Degree Name

Master of Philosophy


School of Mechanical, Materials, Mechatronic and Biomedical Engineering


Railway curve squeal, on one hand, has long been held as an annoying environmental problem to the local community which increasingly demands effective technical countermeasure to alleviate its impact; on the other hand, it is a complex theoretical question involving nonlinear wheel-rail contact mechanics, rail vehicle curving dynamics, and vibration instability of the wheel-rail structure. Many factors affect the transient phenomena of curve squeal and a large amount of field monitoring data have been collected in the rail noise CRC projects in NSW. Due to the intrinsic perplexity of curve squeal, field data analysis leads to ambivalent conclusions regarding the influence of wheelset angle of attack (AOA), wheel-rail contact state, wheel-rail structure and mechanical properties on curve squeal. This ambivalence demands theoretical investigation and clarification since it is possible to analyse individual parameters and their combination on curve squeal through efficient computation methods. This thesis addresses part of this mystery through investigation of the causes of large wheelset AOA based on railway vehicle curving dynamics and investigation of wheel-rail parameters on curve squeal based on finite element method and complex eigenvalue analysis.

For the sensitivity analysis of key bogie parameters on wheelset AOA, a detailed freight wagon model has been built on the multi-body dynamics software, VAMPIRE®. Bogie parameters and their ranges in operating life have been collected through close industrial connection and carefully calibrated in terms of accuracy and availability. Individual bogie parameters and combination of major influencing factors on wheelset AOA have been simulated, analysed and ranked in terms of their relative importance. To be more specific, these important parameters include equivalent friction coefficient of the centre bowl, friction coefficient of the CCSB metal cap, warp stiffness between side frames and bolster, and setup height of CCSB. The worst case scenario of bogie parameters in regards to wheelset AOA is also identified and compared with field test wheelset AOA results. It would provide assistance for future rolling stock based curve squeal mitigation measures.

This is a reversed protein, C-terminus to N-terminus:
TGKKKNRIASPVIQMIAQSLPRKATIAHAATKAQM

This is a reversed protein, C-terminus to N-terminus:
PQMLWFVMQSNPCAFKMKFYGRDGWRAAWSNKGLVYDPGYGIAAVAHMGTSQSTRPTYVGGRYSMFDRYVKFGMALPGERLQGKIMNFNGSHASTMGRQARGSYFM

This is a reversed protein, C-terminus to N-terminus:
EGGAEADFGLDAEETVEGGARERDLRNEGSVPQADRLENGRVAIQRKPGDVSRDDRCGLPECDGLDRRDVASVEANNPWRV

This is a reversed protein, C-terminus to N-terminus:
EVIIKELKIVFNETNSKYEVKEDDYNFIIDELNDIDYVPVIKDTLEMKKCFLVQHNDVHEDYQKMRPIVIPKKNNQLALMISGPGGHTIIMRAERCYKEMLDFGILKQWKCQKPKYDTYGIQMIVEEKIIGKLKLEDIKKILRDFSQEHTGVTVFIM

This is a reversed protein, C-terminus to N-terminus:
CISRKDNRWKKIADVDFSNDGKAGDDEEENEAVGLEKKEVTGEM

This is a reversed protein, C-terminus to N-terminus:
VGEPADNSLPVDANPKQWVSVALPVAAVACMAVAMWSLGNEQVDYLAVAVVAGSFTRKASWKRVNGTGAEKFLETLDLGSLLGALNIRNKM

For the curve squeal prediction, a three dimensional wheel-rail contact and complex eigenvalue analysis model is built on the finite element software, ABAQUS. In the model, firstly, non-friction static contact is established under full axle load, then friction is introduced and a new contact state is searched under the constant sliding state. With this contact state as boundary condition, the friction induced damping effect on the vibration instability is evaluated during the subsequent complex eigenvalue analysis using the positive real part and negative effective damping ratio to indicate instability. Meanwhile, the wheel and rail mode shapes are visually checked to classify them into different categories and more importantly to identify the major vibration components in these unstable cases. The influence of individual parameters, such as wheel-rail friction coefficient, wheel rim thickness, lateral shift, rail support stiffness and damping, is discussed at first, and then combinations of wheel influencing factors, and different sliding directions between wheel and rail are incorporated. Together, this part of the study provides insight into the squeal mechanism under constant friction coefficient and constant sliding state, in contrast to the conventional analysis based on stick/slip and negative friction slope mechanism.

FoR codes (2008)

091301 Acoustics and Noise Control (excl. Architectural Acoustics), 091304 Dynamics, Vibration and Vibration Control, 091307 Numerical Modelling and Mechanical Characterisation



Unless otherwise indicated, the views expressed in this thesis are those of the author and do not necessarily represent the views of the University of Wollongong.